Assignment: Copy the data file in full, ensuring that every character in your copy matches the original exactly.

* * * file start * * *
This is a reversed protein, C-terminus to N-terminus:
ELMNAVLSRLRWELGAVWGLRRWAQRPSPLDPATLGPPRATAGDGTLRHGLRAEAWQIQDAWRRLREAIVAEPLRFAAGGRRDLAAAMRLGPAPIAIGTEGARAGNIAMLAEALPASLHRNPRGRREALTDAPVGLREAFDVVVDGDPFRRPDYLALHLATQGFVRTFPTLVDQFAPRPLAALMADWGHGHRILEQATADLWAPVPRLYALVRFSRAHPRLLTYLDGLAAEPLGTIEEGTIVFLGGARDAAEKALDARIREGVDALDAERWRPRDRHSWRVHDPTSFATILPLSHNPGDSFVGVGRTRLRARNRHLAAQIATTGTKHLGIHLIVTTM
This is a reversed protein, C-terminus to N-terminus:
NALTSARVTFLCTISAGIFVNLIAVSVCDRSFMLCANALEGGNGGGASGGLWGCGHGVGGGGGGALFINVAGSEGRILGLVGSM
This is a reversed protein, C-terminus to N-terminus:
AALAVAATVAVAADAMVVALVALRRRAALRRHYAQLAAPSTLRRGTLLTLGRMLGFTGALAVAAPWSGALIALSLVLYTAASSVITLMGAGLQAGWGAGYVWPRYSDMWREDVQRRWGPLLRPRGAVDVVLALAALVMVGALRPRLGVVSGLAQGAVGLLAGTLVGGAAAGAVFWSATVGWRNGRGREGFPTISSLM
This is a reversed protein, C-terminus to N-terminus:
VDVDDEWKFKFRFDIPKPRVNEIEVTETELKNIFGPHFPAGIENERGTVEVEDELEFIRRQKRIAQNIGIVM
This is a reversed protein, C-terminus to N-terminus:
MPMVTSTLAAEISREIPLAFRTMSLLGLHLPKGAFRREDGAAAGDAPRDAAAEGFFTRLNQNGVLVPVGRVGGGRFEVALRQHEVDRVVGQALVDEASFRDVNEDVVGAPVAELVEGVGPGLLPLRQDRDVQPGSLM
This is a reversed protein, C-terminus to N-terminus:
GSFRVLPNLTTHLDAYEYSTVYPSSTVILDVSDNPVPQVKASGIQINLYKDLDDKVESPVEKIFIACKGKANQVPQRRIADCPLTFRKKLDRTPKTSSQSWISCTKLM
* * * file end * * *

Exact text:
This is a reversed protein, C-terminus to N-terminus:
ELMNAVLSRLRWELGAVWGLRRWAQRPSPLDPATLGPPRATAGDGTLRHGLRAEAWQIQDAWRRLREAIVAEPLRFAAGGRRDLAAAMRLGPAPIAIGTEGARAGNIAMLAEALPASLHRNPRGRREALTDAPVGLREAFDVVVDGDPFRRPDYLALHLATQGFVRTFPTLVDQFAPRPLAALMADWGHGHRILEQATADLWAPVPRLYALVRFSRAHPRLLTYLDGLAAEPLGTIEEGTIVFLGGARDAAEKALDARIREGVDALDAERWRPRDRHSWRVHDPTSFATILPLSHNPGDSFVGVGRTRLRARNRHLAAQIATTGTKHLGIHLIVTTM
This is a reversed protein, C-terminus to N-terminus:
NALTSARVTFLCTISAGIFVNLIAVSVCDRSFMLCANALEGGNGGGASGGLWGCGHGVGGGGGGALFINVAGSEGRILGLVGSM
This is a reversed protein, C-terminus to N-terminus:
AALAVAATVAVAADAMVVALVALRRRAALRRHYAQLAAPSTLRRGTLLTLGRMLGFTGALAVAAPWSGALIALSLVLYTAASSVITLMGAGLQAGWGAGYVWPRYSDMWREDVQRRWGPLLRPRGAVDVVLALAALVMVGALRPRLGVVSGLAQGAVGLLAGTLVGGAAAGAVFWSATVGWRNGRGREGFPTISSLM
This is a reversed protein, C-terminus to N-terminus:
VDVDDEWKFKFRFDIPKPRVNEIEVTETELKNIFGPHFPAGIENERGTVEVEDELEFIRRQKRIAQNIGIVM
This is a reversed protein, C-terminus to N-terminus:
MPMVTSTLAAEISREIPLAFRTMSLLGLHLPKGAFRREDGAAAGDAPRDAAAEGFFTRLNQNGVLVPVGRVGGGRFEVALRQHEVDRVVGQALVDEASFRDVNEDVVGAPVAELVEGVGPGLLPLRQDRDVQPGSLM
This is a reversed protein, C-terminus to N-terminus:
GSFRVLPNLTTHLDAYEYSTVYPSSTVILDVSDNPVPQVKASGIQINLYKDLDDKVESPVEKIFIACKGKANQVPQRRIADCPLTFRKKLDRTPKTSSQSWISCTKLM